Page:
(Taken from my guest post for Cedar Fort Books, April 13, 2012)
My name is Treion, and as they say in Southern Utah where I went to college, “I’m not from around these parts.” No, I am actually from waaaay down south, South Africa. Yes, I was born on the African continent and raised on the outskirts of the “City of Gold” (aka Johannesburg) with no money, no father, and definitely no gold.
To oversimplify things, life was hard. And it was even harder for my dear mother who scrapped and scraped her entire short life to provide for her two sons. I think we moved almost every year of my young life as she tried to find stable work. I don’t believe she ever found real peace in this life, and passed away of cancer at the very young age of forty-three.
So, why share this rather sad and pathetic tale with you? Because that’s when I made a decision that I would be a good father, not someone who would leave a wife and kids to battle the storms of life alone. And that’s also when I became an author–one who would only be published twenty years later.
Today, I am a dad to five beautiful children, husband to one amazing woman, and author of Dad Rules: A Simple Manual For a Complex Job. Dad Rules is the everyman’s instruction manual that fathers have been waiting for, in the language they can understand. Dad Rules includes 81 short but entertaining rules to help fathers understand what they should know, say, and do in those difficult moments when they cannot find an app to solve a problem.
Does this mean I have risen from the ashes of my difficult childhood and become the perfect dad? No, not even close. But I am working on that goal every day. In other words, I am trying to practice the first rule in my book, “Show up for the job every day.”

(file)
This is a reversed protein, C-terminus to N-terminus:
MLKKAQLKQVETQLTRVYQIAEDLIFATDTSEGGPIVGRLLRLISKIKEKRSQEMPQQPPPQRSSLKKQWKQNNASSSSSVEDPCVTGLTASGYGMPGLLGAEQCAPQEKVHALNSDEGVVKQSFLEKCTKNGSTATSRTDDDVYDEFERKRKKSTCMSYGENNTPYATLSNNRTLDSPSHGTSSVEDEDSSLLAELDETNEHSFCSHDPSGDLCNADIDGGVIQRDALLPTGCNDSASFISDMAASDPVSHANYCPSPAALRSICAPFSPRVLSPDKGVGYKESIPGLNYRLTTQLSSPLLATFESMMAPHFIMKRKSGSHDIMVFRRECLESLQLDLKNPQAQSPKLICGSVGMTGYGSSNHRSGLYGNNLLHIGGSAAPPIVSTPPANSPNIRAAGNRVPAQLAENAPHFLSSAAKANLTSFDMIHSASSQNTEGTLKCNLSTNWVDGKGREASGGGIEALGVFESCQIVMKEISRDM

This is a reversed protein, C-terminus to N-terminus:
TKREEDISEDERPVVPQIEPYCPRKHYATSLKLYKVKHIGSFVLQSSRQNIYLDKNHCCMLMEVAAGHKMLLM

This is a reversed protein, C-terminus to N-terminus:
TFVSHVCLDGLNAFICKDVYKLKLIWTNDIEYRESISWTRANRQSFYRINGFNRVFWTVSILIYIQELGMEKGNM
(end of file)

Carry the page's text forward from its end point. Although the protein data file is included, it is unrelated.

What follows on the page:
If you think about it, even though I only wrote my book last year, I have really been writing it over the past twenty years. Because since I made the decision back then to be a good father I have been actively observing how other dads have tackled fatherhood—the good and bad examples. I have read dozens of books on parenting, and asked several dads how they do it. I did all this not with the intent to write a book, but rather to be a great dad. However, these informal methods of research made it possible for me to write my book in less than two months. I know it isn’t very long, and doesn’t require the same amount of time a novel would, but because I was already passionate about the topic the words flowed freely onto the page.
The last rule in my book (Rule 81) is “Share what you have learned with other dads.” With this rule in mind I would love to hear from you, whether you are a dad or not, because I am confident you know what makes a good dad. So, please share what you feel are some dad rules you admire, respect, and believe in?